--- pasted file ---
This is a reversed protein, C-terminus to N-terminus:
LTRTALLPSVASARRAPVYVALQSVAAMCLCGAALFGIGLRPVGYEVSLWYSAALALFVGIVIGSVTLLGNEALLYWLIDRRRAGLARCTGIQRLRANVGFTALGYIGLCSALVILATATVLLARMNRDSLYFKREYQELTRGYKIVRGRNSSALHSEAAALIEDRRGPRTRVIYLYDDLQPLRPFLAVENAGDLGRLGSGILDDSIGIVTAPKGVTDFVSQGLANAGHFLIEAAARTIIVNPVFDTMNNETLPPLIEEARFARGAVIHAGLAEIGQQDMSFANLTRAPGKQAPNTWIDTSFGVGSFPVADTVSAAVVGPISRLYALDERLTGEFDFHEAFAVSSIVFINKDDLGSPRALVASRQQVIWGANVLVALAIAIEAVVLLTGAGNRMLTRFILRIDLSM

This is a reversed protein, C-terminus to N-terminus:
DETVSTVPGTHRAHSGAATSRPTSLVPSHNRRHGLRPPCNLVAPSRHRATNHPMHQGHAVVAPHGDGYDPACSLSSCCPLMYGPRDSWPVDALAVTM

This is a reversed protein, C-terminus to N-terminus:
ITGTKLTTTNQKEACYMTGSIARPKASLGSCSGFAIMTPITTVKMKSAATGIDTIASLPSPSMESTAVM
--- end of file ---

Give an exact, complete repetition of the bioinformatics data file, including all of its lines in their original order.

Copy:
This is a reversed protein, C-terminus to N-terminus:
LTRTALLPSVASARRAPVYVALQSVAAMCLCGAALFGIGLRPVGYEVSLWYSAALALFVGIVIGSVTLLGNEALLYWLIDRRRAGLARCTGIQRLRANVGFTALGYIGLCSALVILATATVLLARMNRDSLYFKREYQELTRGYKIVRGRNSSALHSEAAALIEDRRGPRTRVIYLYDDLQPLRPFLAVENAGDLGRLGSGILDDSIGIVTAPKGVTDFVSQGLANAGHFLIEAAARTIIVNPVFDTMNNETLPPLIEEARFARGAVIHAGLAEIGQQDMSFANLTRAPGKQAPNTWIDTSFGVGSFPVADTVSAAVVGPISRLYALDERLTGEFDFHEAFAVSSIVFINKDDLGSPRALVASRQQVIWGANVLVALAIAIEAVVLLTGAGNRMLTRFILRIDLSM

This is a reversed protein, C-terminus to N-terminus:
DETVSTVPGTHRAHSGAATSRPTSLVPSHNRRHGLRPPCNLVAPSRHRATNHPMHQGHAVVAPHGDGYDPACSLSSCCPLMYGPRDSWPVDALAVTM

This is a reversed protein, C-terminus to N-terminus:
ITGTKLTTTNQKEACYMTGSIARPKASLGSCSGFAIMTPITTVKMKSAATGIDTIASLPSPSMESTAVM